It is estimated that 23.1% of female students are raped or sexually assaulted during college (Department of Justice, 2014). As such, universities and colleges have a duty to address and respond to college sexual assault, but despite ongoing research, policy change, and extensive media coverage, the prevalence of sexual violence on campuses remains disturbingly high. This clinical dissertation proposes an enhanced approach to college sexual violence by shifting the focus of research and prevention programming away from the victims and toward the perpetrators. The primary objective of this dissertation was to develop a collection of protocols that may be utilized by colleges and universities to engage in active early identification of students at risk for initiating sexual assault via thorough exploration of risk factors for initiating sexual violence and existing early identification strategies. It is hoped that these recommendations will, in turn, inform intervention efforts in remediating the potential damaging effects for victims, perpetrators, and colleges at large.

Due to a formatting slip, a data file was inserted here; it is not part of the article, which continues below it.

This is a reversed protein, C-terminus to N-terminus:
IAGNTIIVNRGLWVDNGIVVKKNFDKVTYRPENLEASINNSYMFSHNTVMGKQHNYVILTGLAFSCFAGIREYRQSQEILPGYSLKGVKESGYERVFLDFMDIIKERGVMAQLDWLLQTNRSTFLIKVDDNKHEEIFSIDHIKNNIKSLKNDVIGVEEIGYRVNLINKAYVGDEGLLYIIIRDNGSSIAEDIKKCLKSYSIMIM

|Commitee:||Horton, Connie, Woo, Stephanie, di Bartolomeo, Amanda|
|School Location:||United States -- California|
|Source:||DAI-B 79/08(E), Dissertation Abstracts International|
|Subjects:||Educational psychology, Clinical psychology, Criminology, Health education|
|Keywords:||College, Early identification, Prevention, Sexual assault, Sexual violence, University|
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